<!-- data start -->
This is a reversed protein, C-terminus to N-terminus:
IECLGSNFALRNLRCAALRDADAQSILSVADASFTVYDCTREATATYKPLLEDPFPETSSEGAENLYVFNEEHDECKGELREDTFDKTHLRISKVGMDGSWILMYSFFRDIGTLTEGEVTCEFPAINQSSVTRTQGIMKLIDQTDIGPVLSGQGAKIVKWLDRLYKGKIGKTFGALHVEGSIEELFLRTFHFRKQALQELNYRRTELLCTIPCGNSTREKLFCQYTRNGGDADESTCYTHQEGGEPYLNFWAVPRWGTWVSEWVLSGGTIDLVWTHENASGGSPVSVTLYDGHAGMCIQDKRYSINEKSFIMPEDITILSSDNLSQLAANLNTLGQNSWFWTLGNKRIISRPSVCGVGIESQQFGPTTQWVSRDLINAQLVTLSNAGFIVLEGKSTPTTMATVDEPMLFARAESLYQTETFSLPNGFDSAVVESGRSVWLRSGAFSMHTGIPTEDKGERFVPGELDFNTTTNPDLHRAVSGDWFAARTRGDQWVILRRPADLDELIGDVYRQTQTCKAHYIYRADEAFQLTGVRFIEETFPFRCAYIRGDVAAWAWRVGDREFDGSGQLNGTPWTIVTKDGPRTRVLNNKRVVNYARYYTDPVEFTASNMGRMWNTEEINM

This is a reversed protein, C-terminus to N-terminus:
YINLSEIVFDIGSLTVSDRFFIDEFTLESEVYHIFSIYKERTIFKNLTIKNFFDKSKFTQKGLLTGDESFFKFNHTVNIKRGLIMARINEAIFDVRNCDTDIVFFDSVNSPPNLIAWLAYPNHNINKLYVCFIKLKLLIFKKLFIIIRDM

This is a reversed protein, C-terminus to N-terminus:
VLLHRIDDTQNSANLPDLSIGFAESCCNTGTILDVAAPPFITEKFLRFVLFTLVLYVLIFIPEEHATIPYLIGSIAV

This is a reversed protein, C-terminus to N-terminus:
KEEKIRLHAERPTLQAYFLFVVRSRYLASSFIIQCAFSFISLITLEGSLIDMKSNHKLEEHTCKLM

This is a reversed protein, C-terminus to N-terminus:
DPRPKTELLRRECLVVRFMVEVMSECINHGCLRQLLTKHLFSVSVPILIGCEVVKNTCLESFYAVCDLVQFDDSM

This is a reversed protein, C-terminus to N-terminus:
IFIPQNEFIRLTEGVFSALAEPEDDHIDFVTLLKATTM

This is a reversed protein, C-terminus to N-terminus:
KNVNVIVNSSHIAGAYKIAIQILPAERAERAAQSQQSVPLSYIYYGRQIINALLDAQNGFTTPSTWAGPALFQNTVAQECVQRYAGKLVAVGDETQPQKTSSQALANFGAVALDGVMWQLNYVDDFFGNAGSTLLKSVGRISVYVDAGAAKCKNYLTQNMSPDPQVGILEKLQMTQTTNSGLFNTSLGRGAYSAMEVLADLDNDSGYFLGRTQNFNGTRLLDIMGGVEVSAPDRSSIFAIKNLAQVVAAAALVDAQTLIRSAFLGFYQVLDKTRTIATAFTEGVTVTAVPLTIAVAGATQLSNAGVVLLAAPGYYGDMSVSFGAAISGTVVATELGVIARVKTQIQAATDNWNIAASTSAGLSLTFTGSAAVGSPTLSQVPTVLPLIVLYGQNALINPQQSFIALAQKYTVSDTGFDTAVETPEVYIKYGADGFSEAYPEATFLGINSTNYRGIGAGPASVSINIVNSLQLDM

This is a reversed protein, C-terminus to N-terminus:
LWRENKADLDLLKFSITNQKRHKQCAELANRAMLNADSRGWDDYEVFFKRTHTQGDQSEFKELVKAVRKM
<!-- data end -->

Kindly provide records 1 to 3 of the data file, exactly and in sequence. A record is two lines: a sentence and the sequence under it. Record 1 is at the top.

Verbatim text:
This is a reversed protein, C-terminus to N-terminus:
IECLGSNFALRNLRCAALRDADAQSILSVADASFTVYDCTREATATYKPLLEDPFPETSSEGAENLYVFNEEHDECKGELREDTFDKTHLRISKVGMDGSWILMYSFFRDIGTLTEGEVTCEFPAINQSSVTRTQGIMKLIDQTDIGPVLSGQGAKIVKWLDRLYKGKIGKTFGALHVEGSIEELFLRTFHFRKQALQELNYRRTELLCTIPCGNSTREKLFCQYTRNGGDADESTCYTHQEGGEPYLNFWAVPRWGTWVSEWVLSGGTIDLVWTHENASGGSPVSVTLYDGHAGMCIQDKRYSINEKSFIMPEDITILSSDNLSQLAANLNTLGQNSWFWTLGNKRIISRPSVCGVGIESQQFGPTTQWVSRDLINAQLVTLSNAGFIVLEGKSTPTTMATVDEPMLFARAESLYQTETFSLPNGFDSAVVESGRSVWLRSGAFSMHTGIPTEDKGERFVPGELDFNTTTNPDLHRAVSGDWFAARTRGDQWVILRRPADLDELIGDVYRQTQTCKAHYIYRADEAFQLTGVRFIEETFPFRCAYIRGDVAAWAWRVGDREFDGSGQLNGTPWTIVTKDGPRTRVLNNKRVVNYARYYTDPVEFTASNMGRMWNTEEINM

This is a reversed protein, C-terminus to N-terminus:
YINLSEIVFDIGSLTVSDRFFIDEFTLESEVYHIFSIYKERTIFKNLTIKNFFDKSKFTQKGLLTGDESFFKFNHTVNIKRGLIMARINEAIFDVRNCDTDIVFFDSVNSPPNLIAWLAYPNHNINKLYVCFIKLKLLIFKKLFIIIRDM

This is a reversed protein, C-terminus to N-terminus:
VLLHRIDDTQNSANLPDLSIGFAESCCNTGTILDVAAPPFITEKFLRFVLFTLVLYVLIFIPEEHATIPYLIGSIAV